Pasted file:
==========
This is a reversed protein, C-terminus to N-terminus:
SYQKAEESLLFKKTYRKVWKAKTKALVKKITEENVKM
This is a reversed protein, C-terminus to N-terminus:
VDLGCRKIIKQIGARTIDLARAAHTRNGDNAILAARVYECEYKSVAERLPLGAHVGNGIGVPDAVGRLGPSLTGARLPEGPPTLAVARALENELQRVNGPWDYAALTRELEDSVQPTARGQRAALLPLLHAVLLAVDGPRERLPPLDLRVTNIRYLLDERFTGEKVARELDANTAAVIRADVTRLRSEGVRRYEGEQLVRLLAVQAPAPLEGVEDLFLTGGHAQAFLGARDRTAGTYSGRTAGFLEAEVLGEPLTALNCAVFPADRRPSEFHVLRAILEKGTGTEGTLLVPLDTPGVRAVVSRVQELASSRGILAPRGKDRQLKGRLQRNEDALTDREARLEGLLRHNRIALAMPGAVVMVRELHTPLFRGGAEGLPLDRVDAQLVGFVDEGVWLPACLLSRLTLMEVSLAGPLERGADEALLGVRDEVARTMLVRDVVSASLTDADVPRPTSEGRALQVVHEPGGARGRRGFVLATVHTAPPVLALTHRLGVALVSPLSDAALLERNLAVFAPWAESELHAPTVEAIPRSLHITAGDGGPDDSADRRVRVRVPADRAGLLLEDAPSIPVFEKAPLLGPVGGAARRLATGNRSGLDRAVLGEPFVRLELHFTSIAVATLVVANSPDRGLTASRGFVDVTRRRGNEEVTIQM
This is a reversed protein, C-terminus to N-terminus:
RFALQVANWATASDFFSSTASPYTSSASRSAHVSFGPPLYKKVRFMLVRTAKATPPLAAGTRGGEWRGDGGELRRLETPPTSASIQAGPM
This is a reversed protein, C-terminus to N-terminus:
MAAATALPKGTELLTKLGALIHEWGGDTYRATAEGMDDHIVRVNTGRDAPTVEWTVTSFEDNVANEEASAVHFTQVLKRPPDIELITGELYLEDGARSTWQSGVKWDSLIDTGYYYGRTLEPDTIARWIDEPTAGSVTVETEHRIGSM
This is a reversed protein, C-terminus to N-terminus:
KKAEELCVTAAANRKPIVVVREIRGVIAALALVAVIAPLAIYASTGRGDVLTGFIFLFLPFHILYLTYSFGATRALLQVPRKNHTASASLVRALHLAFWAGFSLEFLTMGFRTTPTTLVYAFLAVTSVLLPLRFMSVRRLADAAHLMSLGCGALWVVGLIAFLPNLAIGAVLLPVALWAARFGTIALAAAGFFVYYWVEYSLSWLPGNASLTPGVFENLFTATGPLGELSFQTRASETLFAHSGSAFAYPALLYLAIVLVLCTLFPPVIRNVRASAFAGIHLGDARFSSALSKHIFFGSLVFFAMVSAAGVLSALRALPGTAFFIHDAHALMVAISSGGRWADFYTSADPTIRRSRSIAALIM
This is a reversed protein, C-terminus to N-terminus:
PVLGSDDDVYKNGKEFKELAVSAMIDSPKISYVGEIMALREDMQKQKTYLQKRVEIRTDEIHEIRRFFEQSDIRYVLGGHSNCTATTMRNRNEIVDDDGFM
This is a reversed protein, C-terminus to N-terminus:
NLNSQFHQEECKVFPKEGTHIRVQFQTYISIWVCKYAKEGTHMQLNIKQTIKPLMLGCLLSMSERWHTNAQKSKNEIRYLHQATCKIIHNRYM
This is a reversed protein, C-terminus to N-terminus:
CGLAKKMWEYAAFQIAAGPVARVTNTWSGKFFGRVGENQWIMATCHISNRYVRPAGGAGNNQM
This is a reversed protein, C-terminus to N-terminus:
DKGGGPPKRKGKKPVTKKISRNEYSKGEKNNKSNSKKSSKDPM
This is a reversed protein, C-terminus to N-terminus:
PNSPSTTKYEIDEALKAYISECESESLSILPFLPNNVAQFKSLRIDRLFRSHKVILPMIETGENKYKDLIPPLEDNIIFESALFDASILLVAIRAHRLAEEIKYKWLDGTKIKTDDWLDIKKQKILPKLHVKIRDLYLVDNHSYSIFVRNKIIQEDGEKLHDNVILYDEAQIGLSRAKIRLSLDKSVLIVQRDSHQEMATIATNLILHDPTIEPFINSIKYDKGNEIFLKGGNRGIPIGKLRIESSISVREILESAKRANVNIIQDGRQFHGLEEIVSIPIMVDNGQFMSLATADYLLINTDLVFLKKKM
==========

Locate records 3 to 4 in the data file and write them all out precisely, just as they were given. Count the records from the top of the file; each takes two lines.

This is a reversed protein, C-terminus to N-terminus:
RFALQVANWATASDFFSSTASPYTSSASRSAHVSFGPPLYKKVRFMLVRTAKATPPLAAGTRGGEWRGDGGELRRLETPPTSASIQAGPM
This is a reversed protein, C-terminus to N-terminus:
MAAATALPKGTELLTKLGALIHEWGGDTYRATAEGMDDHIVRVNTGRDAPTVEWTVTSFEDNVANEEASAVHFTQVLKRPPDIELITGELYLEDGARSTWQSGVKWDSLIDTGYYYGRTLEPDTIARWIDEPTAGSVTVETEHRIGSM